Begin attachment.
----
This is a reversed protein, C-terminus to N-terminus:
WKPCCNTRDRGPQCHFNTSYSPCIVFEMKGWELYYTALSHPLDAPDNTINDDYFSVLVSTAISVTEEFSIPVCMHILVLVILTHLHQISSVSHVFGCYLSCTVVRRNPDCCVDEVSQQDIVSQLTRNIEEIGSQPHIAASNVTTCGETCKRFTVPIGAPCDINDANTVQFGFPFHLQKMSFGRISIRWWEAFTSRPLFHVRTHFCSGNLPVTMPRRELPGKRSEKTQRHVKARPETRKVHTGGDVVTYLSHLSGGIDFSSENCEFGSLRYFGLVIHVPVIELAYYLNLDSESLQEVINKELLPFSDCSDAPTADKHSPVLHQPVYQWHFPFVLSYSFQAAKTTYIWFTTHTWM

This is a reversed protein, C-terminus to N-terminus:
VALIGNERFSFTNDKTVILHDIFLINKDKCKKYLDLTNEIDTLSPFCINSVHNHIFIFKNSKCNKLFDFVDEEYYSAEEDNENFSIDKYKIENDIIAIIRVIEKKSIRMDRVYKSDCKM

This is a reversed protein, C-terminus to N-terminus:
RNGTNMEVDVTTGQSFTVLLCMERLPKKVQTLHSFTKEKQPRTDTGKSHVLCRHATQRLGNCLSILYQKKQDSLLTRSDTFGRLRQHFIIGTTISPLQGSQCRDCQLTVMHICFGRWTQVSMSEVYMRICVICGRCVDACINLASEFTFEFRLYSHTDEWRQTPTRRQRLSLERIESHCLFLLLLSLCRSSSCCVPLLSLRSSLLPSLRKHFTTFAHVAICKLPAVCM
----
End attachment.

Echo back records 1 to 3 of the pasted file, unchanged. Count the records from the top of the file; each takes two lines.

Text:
This is a reversed protein, C-terminus to N-terminus:
WKPCCNTRDRGPQCHFNTSYSPCIVFEMKGWELYYTALSHPLDAPDNTINDDYFSVLVSTAISVTEEFSIPVCMHILVLVILTHLHQISSVSHVFGCYLSCTVVRRNPDCCVDEVSQQDIVSQLTRNIEEIGSQPHIAASNVTTCGETCKRFTVPIGAPCDINDANTVQFGFPFHLQKMSFGRISIRWWEAFTSRPLFHVRTHFCSGNLPVTMPRRELPGKRSEKTQRHVKARPETRKVHTGGDVVTYLSHLSGGIDFSSENCEFGSLRYFGLVIHVPVIELAYYLNLDSESLQEVINKELLPFSDCSDAPTADKHSPVLHQPVYQWHFPFVLSYSFQAAKTTYIWFTTHTWM

This is a reversed protein, C-terminus to N-terminus:
VALIGNERFSFTNDKTVILHDIFLINKDKCKKYLDLTNEIDTLSPFCINSVHNHIFIFKNSKCNKLFDFVDEEYYSAEEDNENFSIDKYKIENDIIAIIRVIEKKSIRMDRVYKSDCKM

This is a reversed protein, C-terminus to N-terminus:
RNGTNMEVDVTTGQSFTVLLCMERLPKKVQTLHSFTKEKQPRTDTGKSHVLCRHATQRLGNCLSILYQKKQDSLLTRSDTFGRLRQHFIIGTTISPLQGSQCRDCQLTVMHICFGRWTQVSMSEVYMRICVICGRCVDACINLASEFTFEFRLYSHTDEWRQTPTRRQRLSLERIESHCLFLLLLSLCRSSSCCVPLLSLRSSLLPSLRKHFTTFAHVAICKLPAVCM